Marion Smith, a new Climate Emergency Manchester supporter, writes.
I hate to admit it, but I am not the kind of person who enjoys being stopped on the street – I’m shy, more than a little socially anxious, and have been known to pre-emptively walk in the other direction if I notice a charity volunteer clocking eye contact with me. It wasn’t until last Friday (14 June), when I went out collecting signatures with Climate Emergency Manchester for the first time, that I had given any thought to how it feels to be on the other side of the equation.
I’d been so enthusiastic to begin working with CEM that I hadn’t really given any thought about what collecting signatures would actually entail- I just knew that it was a vitally important cause and that I wanted to be involved in some way. This meant that until I was standing outside the Central Library at Fridays for Future Manchester, complete with my clipboard, pen and flyers, it hadn’t occurred to me that I would find the process of approaching strangers on the street difficult.
And it was difficult, particularly at first- I’d find myself looking surprised when someone would actually stop and allow me to talk to them, and I’d only just manage to mumble out what the petition was and why people should be signing it- I’m pretty sure the first few signees only did so out of a sense of pity for me! However, the more signatures I collected, the more I realised and accepted that not everyone is going to stop regardless of how charismatic you appear. It’s a lottery of who’s going to stop and listen to your cause, and although some people will ignore you or respond a little abruptly, there are also people who genuinely listen and actively respond.
I spoke to a number of the (lovely) people at Fridays For Future, and one man who was leafletting said to me that he’d been coming for months and watching on the sidelines, and had only just felt comfortable handing out leaflets recently- he assured me that as far as he was concerned, I was really throwing myself in the deep end with signature collection, but that I was doing a good job. Ultimately, I filled up my signature sheet, and although it doesn’t feel to me like I did particularly well, I’m just going to take his word for it, and believe that I’ll get better at collecting signatures the more I do it. Approaching strangers on the street may not be something I find easy, but none of the causes we campaign for relating to climate breakdown are ever going to be comfortable, and I’m just grateful that there were so many reassuring, encouraging people around me for my introduction to signature collecting.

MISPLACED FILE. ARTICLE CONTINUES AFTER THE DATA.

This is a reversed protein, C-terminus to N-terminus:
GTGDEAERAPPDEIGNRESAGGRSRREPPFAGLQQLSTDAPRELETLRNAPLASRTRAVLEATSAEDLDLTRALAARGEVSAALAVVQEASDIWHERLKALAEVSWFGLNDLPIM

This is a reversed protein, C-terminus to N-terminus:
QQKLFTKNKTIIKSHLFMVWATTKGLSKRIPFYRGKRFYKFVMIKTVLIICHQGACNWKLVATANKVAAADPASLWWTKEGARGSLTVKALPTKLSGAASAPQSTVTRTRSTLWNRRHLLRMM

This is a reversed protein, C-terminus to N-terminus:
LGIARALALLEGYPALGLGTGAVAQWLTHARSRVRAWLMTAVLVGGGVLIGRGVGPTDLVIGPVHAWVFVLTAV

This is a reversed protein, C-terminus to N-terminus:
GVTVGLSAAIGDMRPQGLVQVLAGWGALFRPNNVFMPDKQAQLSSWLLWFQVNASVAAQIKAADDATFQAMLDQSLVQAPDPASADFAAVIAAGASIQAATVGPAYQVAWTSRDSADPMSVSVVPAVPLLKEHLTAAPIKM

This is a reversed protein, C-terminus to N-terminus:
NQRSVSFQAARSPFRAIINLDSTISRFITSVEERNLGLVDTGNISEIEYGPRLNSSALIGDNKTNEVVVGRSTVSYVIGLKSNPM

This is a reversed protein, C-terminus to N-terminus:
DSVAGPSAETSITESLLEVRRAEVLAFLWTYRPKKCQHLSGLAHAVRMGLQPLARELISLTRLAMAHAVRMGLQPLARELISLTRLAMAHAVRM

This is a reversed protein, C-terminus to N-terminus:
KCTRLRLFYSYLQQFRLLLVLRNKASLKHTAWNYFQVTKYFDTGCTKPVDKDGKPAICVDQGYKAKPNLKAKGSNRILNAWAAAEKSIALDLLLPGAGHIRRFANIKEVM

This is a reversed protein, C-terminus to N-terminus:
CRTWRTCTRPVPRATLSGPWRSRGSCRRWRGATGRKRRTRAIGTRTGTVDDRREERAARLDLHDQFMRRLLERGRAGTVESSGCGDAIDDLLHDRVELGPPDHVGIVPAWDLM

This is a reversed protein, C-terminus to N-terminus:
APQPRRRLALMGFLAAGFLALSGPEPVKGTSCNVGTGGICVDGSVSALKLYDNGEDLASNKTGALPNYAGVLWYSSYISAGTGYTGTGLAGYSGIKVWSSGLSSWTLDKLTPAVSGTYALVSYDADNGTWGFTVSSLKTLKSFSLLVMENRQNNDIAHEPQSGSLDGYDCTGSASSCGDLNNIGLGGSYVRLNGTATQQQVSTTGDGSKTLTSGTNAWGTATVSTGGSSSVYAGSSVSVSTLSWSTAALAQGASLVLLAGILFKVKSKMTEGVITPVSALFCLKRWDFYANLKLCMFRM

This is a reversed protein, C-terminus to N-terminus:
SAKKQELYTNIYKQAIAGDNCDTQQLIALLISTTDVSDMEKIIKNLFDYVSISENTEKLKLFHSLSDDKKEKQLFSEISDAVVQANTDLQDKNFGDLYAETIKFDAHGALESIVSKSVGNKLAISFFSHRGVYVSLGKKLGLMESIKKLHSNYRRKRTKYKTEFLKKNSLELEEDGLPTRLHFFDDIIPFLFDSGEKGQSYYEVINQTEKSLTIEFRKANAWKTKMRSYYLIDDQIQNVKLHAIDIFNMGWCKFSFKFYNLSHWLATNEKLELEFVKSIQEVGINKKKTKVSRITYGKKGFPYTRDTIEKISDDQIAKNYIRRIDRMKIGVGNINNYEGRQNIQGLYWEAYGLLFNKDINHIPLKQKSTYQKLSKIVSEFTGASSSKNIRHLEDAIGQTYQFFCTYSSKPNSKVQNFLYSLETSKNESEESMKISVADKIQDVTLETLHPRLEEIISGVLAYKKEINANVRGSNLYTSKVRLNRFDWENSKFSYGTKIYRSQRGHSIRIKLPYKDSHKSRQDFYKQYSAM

I’m a 21-year-old Music Postgrad at the University of Manchester, and have recently joined CEM. Although climate change is a word I have been aware of for most of my life, it has only been in the past year that I’ve felt able to comprehend the true effects and consequences of climate breakdown- this realisation has led to me seeking out groups like Climate Emergency Manchester, as although I have made changes to my own lifestyle, I firmly believe that change will come through the scrutinisation and holding of organisations and corporations to account over issues of climate change.
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